“The Talk”: 3 Things to Discuss with Your Children Before Gifting Them Devices

“The Talk”: 3 Things to Discuss with Your Children Before Gifting Them Devices

It’s nearly Christmas—the time of year when parents will be wrapping up presents and placing them neatly under the tree. If you plan on giving your children electronic devices for Christmas this year, your job doesn’t end when you put a bow on top.

A lot of responsibility comes along with that Christmas gift, both for your children and for you. According to recent research, 84% of parents worry about their children’s online safety, but on average, they only spend 46 minutes talking to their children about online security.

As a first step, consider sitting down with your children to talk about an “electronics contract” or some type of agreement that outlines your family’s online safety expectations. Use this list of three topics as a guide, and keep the conversation open so that your children can add in any topics they’d like to discuss.


Screen Time Expectations

Do you think an hour or two is enough screen time for your children each day? They probably have a totally different idea of how much time they need! The Centers for Disease Control and Prevention (CDC) says that the average amount of time children spend on screens breaks down like this:

  • Ages 8–10: 6 hours per day
  • Ages 11–14: 9 hours per day
  • Ages 15–18: 7.5 hours per day

What amount of screen time do doctors recommend? That looks like this:

  • Ages 2–12: 1 hour per day
  • Teens and adults: 2 hours per day (not including homework)

There’s quite a wide gap between what doctors are recommending for screen time and what children are actually experiencing. That’s why it’s crucial to discuss expectations with your children. Make a plan together with your kids. You may also want to talk about other limits that aren’t necessarily time-based. Think about setting rules to turn off screens at dinner and an hour before bed, keeping devices in your room overnight, or making sure certain chores are completed before your children can have their devices.


Video Games Aren’t Just Games

The world of video games has come a long way since Donkey Kong was released in 1981. Now, online games connect players of all ages from across the globe. There’s a benefit to that. As Internet Matters puts it, online video games “offer a huge amount of fun, enjoyment, teamwork, collaboration, and imaginative adventure for children.”

But, as you probably already know, there’s a dark side to online gaming. Children are often duped into buying extras for their game without fully realizing the financial implications. They might unknowingly fall victim to a phishing scam or a malware attack. They may also inadvertently release personal information to other players. Most of these other players are harmless, but some may be predators.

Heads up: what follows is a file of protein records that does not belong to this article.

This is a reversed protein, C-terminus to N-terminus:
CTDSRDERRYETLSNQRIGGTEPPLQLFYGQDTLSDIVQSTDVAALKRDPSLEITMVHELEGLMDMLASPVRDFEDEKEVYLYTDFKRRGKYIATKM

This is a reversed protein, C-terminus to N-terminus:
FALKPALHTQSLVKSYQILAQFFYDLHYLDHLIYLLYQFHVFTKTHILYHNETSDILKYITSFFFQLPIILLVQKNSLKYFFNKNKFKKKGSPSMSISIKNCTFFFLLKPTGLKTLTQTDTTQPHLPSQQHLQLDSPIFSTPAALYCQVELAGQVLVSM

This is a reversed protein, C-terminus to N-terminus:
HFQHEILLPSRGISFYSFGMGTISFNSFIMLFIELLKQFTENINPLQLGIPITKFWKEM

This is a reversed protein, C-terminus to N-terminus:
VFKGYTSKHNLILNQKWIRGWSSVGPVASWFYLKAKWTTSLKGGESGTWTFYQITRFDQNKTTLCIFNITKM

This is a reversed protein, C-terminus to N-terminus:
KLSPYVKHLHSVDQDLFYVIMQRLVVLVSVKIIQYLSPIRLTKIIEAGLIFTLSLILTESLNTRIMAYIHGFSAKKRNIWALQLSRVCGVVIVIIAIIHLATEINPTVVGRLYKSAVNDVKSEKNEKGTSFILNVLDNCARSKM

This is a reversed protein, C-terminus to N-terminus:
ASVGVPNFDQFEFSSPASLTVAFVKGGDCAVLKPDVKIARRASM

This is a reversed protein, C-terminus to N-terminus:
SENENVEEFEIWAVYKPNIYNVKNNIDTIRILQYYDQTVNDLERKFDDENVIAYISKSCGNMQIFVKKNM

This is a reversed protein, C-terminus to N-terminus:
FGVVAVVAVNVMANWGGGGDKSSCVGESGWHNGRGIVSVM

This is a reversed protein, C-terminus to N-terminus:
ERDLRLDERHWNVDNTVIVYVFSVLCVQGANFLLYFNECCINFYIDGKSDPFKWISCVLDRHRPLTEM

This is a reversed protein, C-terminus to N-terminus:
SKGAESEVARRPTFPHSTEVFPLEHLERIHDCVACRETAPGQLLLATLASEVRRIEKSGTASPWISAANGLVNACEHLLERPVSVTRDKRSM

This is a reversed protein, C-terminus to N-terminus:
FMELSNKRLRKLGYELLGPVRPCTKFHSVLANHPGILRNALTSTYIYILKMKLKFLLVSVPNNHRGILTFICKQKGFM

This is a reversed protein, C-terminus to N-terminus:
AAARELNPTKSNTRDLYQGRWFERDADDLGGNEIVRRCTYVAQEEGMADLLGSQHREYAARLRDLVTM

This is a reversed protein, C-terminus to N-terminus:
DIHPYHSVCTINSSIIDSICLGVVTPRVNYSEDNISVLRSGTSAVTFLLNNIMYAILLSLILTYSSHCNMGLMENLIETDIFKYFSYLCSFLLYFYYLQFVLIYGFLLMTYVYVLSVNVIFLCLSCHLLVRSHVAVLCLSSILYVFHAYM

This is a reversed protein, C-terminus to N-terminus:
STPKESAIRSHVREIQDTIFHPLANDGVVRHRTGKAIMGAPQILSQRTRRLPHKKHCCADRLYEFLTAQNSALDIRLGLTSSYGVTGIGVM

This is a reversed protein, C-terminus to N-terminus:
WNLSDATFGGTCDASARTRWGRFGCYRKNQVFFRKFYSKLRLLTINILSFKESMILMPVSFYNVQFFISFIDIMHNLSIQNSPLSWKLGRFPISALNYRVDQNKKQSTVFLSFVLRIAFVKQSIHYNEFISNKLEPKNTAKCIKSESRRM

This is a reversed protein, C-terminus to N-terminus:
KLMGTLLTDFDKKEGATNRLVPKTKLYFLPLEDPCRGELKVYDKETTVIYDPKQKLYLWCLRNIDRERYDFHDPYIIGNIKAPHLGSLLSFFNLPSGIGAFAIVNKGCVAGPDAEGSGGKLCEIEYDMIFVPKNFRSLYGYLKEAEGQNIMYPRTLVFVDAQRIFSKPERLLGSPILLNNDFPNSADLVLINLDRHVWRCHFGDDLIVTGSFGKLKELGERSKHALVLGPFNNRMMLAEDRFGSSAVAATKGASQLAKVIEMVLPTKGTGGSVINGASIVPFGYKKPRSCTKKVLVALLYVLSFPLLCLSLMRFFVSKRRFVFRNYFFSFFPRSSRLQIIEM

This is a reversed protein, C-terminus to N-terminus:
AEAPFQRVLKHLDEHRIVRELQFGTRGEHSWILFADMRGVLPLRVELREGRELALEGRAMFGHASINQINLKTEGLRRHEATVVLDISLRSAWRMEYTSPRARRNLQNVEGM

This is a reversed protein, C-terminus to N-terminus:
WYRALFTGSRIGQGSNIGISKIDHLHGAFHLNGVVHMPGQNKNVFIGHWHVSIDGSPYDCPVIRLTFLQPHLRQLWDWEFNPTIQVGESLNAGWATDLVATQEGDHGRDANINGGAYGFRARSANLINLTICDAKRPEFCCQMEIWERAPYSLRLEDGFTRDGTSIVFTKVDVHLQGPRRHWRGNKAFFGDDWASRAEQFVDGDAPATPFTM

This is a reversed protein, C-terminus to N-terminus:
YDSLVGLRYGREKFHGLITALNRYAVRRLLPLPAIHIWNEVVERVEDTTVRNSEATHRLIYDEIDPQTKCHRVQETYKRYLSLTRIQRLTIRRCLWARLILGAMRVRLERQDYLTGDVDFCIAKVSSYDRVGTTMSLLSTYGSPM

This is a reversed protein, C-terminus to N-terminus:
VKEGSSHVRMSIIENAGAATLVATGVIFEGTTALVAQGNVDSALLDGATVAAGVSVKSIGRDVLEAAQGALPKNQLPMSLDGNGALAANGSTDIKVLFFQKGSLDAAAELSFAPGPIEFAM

Be sure to talk to your children about the simple fact that not everybody on the internet is who they say they are. Instruct your children to never give away their personal information in a video game. This includes their name, address, phone number, age, and school. They should also never use a real photo of themselves.

Talk to your child about what to do if they are contacted by a predator. In nearly every video game, there are ways to block people and report them to the owner of the game. Predators will often tell children to keep their relationship secret or threaten them if the children want to block them, so be sure that your children know that they will not get in trouble for reporting inappropriate behavior.


Cyberbullying Has Consequences

Cyberbullying is on the rise. CDC statistics from 2019 show that more than 15% of high school students were electronically bullied in the past year. Young teens might not know exactly what cyberbullying is or how to stop it. You may want to frame your discussion around in-person bullying, a topic they’re likely to be familiar with.

Cyberbullying includes anything that’s posted online with the intent to hurt, harass, or upset someone else. It includes things like ganging up on somebody in a text message, sending threatening messages through social media, soliciting explicit photos, or posting embarrassing videos of someone online.

As with online predators, make sure your children know what to do if they see cyberbullying happening: tell a trusted adult. This is critically important because cyberbullying can get out of hand quickly. Sadly, many children have committed suicide due to fallout of cyberbullying.

These three topics are some of the most important things to discuss with your children before they start using electronic devices. As we all know, children probably won’t remember all of the details. That’s why it’s important for parents to keep the conversation going and to be able to easily protect their children online. With Safe Lagoon, you can block dangerous sites, monitor social networking, schedule screen time, and much more. Check out our blog for more helpful tips!

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